8. Spam

While not specifically a fault of WordPress, you will get spam. We’ve disabled comments on our pages, which eliminates a large chunk off the bat, but we still get a ton through our various request forms. If you want to buy an NFL jersey from China, boy do I have the website for you! I dislike captchas from a usability standpoint, but I think we may be forced to add them to our forms.

9. There’s a Whole Lotta CSS Involved

WordPress can get very complicated, very fast, and that includes the CSS it generates. We spent countless hours debugging our menu’s CSS, trying to get it to look and work correctly across browsers. It looks nice, but if you want to change the design I hope you can parse through a bunch of spaghetti code.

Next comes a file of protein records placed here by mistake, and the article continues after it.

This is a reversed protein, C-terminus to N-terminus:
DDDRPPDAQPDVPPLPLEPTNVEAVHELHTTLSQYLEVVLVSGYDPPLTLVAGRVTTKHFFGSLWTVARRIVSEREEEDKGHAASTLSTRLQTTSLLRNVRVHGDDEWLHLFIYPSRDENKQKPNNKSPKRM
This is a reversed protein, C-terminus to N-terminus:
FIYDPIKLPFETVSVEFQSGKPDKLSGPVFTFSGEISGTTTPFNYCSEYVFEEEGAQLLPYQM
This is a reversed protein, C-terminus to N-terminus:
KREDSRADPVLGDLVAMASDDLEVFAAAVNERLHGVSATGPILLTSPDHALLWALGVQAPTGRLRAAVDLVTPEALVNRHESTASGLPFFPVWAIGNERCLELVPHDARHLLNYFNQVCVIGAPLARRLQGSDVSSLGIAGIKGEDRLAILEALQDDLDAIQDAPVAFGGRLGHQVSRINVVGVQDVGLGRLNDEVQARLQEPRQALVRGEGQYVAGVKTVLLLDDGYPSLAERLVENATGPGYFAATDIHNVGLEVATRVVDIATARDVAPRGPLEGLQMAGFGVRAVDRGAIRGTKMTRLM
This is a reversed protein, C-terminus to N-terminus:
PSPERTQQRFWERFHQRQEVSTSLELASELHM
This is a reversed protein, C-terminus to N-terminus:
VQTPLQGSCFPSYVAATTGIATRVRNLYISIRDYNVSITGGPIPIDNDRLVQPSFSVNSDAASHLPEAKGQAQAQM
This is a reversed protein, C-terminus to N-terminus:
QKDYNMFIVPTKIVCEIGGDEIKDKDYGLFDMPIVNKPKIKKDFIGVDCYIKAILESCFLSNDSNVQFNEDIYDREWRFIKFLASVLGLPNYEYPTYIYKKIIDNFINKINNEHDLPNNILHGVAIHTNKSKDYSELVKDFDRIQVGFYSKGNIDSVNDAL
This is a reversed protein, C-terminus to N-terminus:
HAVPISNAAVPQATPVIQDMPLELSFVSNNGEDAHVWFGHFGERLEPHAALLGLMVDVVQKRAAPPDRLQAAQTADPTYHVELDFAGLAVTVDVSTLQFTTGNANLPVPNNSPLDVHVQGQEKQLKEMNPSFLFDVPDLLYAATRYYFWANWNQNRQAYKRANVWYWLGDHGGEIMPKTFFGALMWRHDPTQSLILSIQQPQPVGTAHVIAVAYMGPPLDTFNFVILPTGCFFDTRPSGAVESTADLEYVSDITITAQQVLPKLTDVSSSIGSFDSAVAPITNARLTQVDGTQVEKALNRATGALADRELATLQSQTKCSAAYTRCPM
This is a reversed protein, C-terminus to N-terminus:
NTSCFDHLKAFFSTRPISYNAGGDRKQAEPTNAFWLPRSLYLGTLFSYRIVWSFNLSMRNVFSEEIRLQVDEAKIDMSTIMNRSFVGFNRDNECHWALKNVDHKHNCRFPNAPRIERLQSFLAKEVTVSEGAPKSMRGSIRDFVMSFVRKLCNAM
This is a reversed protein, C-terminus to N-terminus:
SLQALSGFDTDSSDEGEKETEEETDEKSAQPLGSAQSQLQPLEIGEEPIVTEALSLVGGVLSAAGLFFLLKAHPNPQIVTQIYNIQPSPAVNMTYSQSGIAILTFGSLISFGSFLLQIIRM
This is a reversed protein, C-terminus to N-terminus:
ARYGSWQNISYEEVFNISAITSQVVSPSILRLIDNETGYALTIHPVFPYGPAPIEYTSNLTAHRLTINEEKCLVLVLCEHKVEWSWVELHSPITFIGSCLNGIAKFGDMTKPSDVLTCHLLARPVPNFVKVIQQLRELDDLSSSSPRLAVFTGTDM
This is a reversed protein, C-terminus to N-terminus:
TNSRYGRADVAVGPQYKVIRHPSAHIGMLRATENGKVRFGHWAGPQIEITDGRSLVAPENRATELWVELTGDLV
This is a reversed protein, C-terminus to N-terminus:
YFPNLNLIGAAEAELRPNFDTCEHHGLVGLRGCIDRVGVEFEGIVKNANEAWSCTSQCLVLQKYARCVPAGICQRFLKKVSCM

10. It Can’t Be Everything to Everyone

As much as we love the idea, we weren’t able to put 100% of our content into WordPress. We’re significantly invested in Libguides as our course page and subject guide platform, for example. While we were able to get our WordPress menu to appear at the top of our Libguides pages, the two content management systems are very much running side by side. That’s just one example of the ways we have content living outside of WordPress. I’m thrilled to have the bulk of our content in WordPress, but it didn’t work out as a complete one-stop solution.

We have workarounds for most of this, and the rest is largely bearable. But media management and editor inconsistencies stick out to me like sore thumbs, and I hope they’re improved soon.